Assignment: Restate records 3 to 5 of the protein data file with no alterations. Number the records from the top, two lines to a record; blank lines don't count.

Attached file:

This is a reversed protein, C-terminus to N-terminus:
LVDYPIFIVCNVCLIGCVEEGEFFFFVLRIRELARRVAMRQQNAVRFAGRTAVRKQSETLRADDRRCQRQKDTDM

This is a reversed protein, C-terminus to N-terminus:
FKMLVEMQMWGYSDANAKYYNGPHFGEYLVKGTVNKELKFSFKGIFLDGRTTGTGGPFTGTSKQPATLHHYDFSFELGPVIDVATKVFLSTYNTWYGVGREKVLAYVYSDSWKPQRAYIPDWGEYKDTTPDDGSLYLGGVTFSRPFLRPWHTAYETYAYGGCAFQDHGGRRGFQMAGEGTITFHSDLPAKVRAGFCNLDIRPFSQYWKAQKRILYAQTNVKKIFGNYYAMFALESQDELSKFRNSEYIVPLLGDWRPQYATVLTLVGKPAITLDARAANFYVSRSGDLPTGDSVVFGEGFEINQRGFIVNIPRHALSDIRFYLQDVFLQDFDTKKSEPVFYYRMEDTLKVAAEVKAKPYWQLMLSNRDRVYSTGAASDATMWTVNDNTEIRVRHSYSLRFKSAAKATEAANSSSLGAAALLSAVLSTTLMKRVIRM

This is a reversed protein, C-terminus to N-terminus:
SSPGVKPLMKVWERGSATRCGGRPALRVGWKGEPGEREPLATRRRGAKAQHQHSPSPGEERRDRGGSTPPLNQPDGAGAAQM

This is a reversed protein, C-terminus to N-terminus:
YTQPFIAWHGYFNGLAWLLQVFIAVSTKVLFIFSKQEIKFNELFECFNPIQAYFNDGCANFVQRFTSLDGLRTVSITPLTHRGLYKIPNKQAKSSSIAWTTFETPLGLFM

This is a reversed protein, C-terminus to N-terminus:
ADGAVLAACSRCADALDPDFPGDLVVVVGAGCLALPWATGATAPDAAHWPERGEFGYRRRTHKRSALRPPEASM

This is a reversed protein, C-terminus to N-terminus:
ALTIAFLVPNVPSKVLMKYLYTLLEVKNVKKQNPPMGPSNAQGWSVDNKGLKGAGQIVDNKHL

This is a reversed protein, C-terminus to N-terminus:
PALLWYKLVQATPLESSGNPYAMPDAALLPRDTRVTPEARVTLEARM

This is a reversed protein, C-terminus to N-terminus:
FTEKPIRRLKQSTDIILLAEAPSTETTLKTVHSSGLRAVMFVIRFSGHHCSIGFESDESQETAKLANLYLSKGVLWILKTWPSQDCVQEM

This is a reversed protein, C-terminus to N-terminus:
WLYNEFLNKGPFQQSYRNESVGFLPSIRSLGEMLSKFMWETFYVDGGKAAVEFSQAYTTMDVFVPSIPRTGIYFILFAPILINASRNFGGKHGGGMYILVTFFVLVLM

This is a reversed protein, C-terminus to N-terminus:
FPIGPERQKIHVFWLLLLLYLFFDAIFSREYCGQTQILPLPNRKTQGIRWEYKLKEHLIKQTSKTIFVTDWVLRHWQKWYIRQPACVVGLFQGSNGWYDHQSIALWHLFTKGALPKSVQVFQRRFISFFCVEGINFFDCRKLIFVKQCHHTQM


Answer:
This is a reversed protein, C-terminus to N-terminus:
SSPGVKPLMKVWERGSATRCGGRPALRVGWKGEPGEREPLATRRRGAKAQHQHSPSPGEERRDRGGSTPPLNQPDGAGAAQM

This is a reversed protein, C-terminus to N-terminus:
YTQPFIAWHGYFNGLAWLLQVFIAVSTKVLFIFSKQEIKFNELFECFNPIQAYFNDGCANFVQRFTSLDGLRTVSITPLTHRGLYKIPNKQAKSSSIAWTTFETPLGLFM

This is a reversed protein, C-terminus to N-terminus:
ADGAVLAACSRCADALDPDFPGDLVVVVGAGCLALPWATGATAPDAAHWPERGEFGYRRRTHKRSALRPPEASM